Impressions: The day arrived, with me up late the night before finishing some form of tonneau cover to protect our camping gear from the impending rain. We get off work and throw all our gear in the back and head to the Badlands in the drizzle. I'm still trying to get used to the changes in handling of my Sammy now that she has shocks and the wet road doesn't help matters any. We pull into the Badlands not knowing what to expect. I've come to think of my Samurai as being fairly big now with the SPOA, but these guys were HUGE! There were several vehicles there that it felt like I could have driven under without scraping their axles. I was trying to look everywhere at once and had this uncontrollable urge to start crawling under vehicles to see how they were put together. (I hadn't even gotten to the fun part yet.) We got signed in and got our campsight set up during a break in the weather and headed back for our first run which was a night run in the dunes. When we got back to the main area and pulled in to park, we saw them... the other Sammies! There were four of them parked in a row, with their owner's standing in a circle chatting. I couldn't resist and had to add mine to the line and go meet some people. There were: Troy & Laurie Graham with their 88.5 "weedwhacker", Bill Maulding & Eric Behrens in Bill's stock grey 88 with 2" extended shackles and custom smoke screen (cough, cough, gag, gag), Ben Claves & Matt Evans in Ben's 87 with SPOA, and Kevin Lindmood & his son Johnathon in Kevin's nice red 91 with FI. Kevin's vehicle was the shiniest of the lot and he kept slipping away to a car wash in Attica to clean the mud off after runs. There were at least three other Samurais there that weekend, but they didn't seem to go out of their way to chat like these folks did. As a matter of fact, I don't believe there was any other group of people that hung out together quite the way we did . We even had other vehicles holding back so that we could get all the Sammies in line during runs. 🙂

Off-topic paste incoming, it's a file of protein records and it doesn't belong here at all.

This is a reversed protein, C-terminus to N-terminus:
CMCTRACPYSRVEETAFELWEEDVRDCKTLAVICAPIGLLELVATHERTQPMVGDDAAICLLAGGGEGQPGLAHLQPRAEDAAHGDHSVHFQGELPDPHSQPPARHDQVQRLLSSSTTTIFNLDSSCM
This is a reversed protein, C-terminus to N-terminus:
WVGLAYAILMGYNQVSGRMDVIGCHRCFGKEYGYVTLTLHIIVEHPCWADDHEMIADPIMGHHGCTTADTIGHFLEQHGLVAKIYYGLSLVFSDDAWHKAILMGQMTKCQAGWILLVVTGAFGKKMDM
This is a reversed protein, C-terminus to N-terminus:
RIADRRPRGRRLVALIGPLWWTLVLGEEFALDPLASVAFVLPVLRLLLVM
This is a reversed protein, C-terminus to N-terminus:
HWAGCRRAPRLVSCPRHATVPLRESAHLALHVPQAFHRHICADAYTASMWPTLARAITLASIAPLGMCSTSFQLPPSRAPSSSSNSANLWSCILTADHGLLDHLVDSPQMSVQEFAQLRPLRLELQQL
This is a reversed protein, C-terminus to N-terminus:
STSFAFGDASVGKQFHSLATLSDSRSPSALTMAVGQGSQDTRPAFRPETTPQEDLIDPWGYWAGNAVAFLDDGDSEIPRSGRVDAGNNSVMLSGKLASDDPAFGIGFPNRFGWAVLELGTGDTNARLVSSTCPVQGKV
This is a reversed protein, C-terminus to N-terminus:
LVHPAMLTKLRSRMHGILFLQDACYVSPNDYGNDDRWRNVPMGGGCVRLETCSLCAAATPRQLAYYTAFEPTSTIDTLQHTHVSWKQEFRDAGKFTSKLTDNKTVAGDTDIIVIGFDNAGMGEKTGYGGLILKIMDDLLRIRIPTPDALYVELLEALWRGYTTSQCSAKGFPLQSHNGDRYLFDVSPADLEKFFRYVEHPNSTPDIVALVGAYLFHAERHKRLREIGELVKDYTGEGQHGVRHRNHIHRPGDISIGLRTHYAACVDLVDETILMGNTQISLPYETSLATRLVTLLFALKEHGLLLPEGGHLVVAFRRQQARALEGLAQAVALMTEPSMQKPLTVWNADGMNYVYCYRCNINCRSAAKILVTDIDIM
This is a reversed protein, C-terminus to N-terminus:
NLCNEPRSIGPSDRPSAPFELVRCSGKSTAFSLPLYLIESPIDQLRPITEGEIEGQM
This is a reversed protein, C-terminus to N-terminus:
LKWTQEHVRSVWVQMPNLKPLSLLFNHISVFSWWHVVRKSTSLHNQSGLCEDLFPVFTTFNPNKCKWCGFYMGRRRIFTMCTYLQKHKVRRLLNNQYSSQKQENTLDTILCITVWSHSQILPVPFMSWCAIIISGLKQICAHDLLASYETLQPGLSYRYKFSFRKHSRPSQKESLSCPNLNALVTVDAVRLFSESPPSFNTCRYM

One of the "big boys" playing in the main gravel pit. He's scaling loose gravel and wet sand in two-wheel drive.